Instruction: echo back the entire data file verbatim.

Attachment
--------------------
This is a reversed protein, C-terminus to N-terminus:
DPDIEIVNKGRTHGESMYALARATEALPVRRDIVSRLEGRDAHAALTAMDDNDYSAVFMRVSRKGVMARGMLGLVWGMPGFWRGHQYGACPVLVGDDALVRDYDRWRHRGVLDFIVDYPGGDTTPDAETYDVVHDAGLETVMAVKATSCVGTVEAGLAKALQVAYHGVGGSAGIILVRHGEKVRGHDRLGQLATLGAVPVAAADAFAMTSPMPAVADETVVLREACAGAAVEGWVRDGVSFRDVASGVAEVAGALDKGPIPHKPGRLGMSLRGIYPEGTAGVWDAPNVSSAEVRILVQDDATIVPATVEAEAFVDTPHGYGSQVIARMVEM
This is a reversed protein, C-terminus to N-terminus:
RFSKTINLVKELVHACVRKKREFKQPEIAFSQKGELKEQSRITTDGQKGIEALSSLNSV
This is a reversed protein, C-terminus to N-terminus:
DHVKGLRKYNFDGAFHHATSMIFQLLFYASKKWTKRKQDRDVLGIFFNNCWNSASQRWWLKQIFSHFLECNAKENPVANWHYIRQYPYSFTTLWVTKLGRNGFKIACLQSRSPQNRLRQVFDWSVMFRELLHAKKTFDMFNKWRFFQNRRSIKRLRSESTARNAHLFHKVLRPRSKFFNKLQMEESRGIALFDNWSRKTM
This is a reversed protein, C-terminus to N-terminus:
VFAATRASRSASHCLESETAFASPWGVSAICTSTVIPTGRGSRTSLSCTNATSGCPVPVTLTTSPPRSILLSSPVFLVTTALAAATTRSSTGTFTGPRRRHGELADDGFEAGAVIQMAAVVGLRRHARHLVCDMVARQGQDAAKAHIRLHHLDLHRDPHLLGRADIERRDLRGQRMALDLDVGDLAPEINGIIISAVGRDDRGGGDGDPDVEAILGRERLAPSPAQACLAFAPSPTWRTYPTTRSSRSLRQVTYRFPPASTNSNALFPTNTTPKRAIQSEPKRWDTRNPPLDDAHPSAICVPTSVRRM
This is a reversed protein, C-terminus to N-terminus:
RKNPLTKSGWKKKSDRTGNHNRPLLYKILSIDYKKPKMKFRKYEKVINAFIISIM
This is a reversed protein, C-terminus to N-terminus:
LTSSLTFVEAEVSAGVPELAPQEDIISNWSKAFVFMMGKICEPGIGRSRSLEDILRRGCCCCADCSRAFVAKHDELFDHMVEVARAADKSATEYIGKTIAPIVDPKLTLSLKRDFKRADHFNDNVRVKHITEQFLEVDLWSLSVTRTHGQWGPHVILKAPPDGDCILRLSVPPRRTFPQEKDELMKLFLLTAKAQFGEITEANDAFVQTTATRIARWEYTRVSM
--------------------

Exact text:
This is a reversed protein, C-terminus to N-terminus:
DPDIEIVNKGRTHGESMYALARATEALPVRRDIVSRLEGRDAHAALTAMDDNDYSAVFMRVSRKGVMARGMLGLVWGMPGFWRGHQYGACPVLVGDDALVRDYDRWRHRGVLDFIVDYPGGDTTPDAETYDVVHDAGLETVMAVKATSCVGTVEAGLAKALQVAYHGVGGSAGIILVRHGEKVRGHDRLGQLATLGAVPVAAADAFAMTSPMPAVADETVVLREACAGAAVEGWVRDGVSFRDVASGVAEVAGALDKGPIPHKPGRLGMSLRGIYPEGTAGVWDAPNVSSAEVRILVQDDATIVPATVEAEAFVDTPHGYGSQVIARMVEM
This is a reversed protein, C-terminus to N-terminus:
RFSKTINLVKELVHACVRKKREFKQPEIAFSQKGELKEQSRITTDGQKGIEALSSLNSV
This is a reversed protein, C-terminus to N-terminus:
DHVKGLRKYNFDGAFHHATSMIFQLLFYASKKWTKRKQDRDVLGIFFNNCWNSASQRWWLKQIFSHFLECNAKENPVANWHYIRQYPYSFTTLWVTKLGRNGFKIACLQSRSPQNRLRQVFDWSVMFRELLHAKKTFDMFNKWRFFQNRRSIKRLRSESTARNAHLFHKVLRPRSKFFNKLQMEESRGIALFDNWSRKTM
This is a reversed protein, C-terminus to N-terminus:
VFAATRASRSASHCLESETAFASPWGVSAICTSTVIPTGRGSRTSLSCTNATSGCPVPVTLTTSPPRSILLSSPVFLVTTALAAATTRSSTGTFTGPRRRHGELADDGFEAGAVIQMAAVVGLRRHARHLVCDMVARQGQDAAKAHIRLHHLDLHRDPHLLGRADIERRDLRGQRMALDLDVGDLAPEINGIIISAVGRDDRGGGDGDPDVEAILGRERLAPSPAQACLAFAPSPTWRTYPTTRSSRSLRQVTYRFPPASTNSNALFPTNTTPKRAIQSEPKRWDTRNPPLDDAHPSAICVPTSVRRM
This is a reversed protein, C-terminus to N-terminus:
RKNPLTKSGWKKKSDRTGNHNRPLLYKILSIDYKKPKMKFRKYEKVINAFIISIM
This is a reversed protein, C-terminus to N-terminus:
LTSSLTFVEAEVSAGVPELAPQEDIISNWSKAFVFMMGKICEPGIGRSRSLEDILRRGCCCCADCSRAFVAKHDELFDHMVEVARAADKSATEYIGKTIAPIVDPKLTLSLKRDFKRADHFNDNVRVKHITEQFLEVDLWSLSVTRTHGQWGPHVILKAPPDGDCILRLSVPPRRTFPQEKDELMKLFLLTAKAQFGEITEANDAFVQTTATRIARWEYTRVSM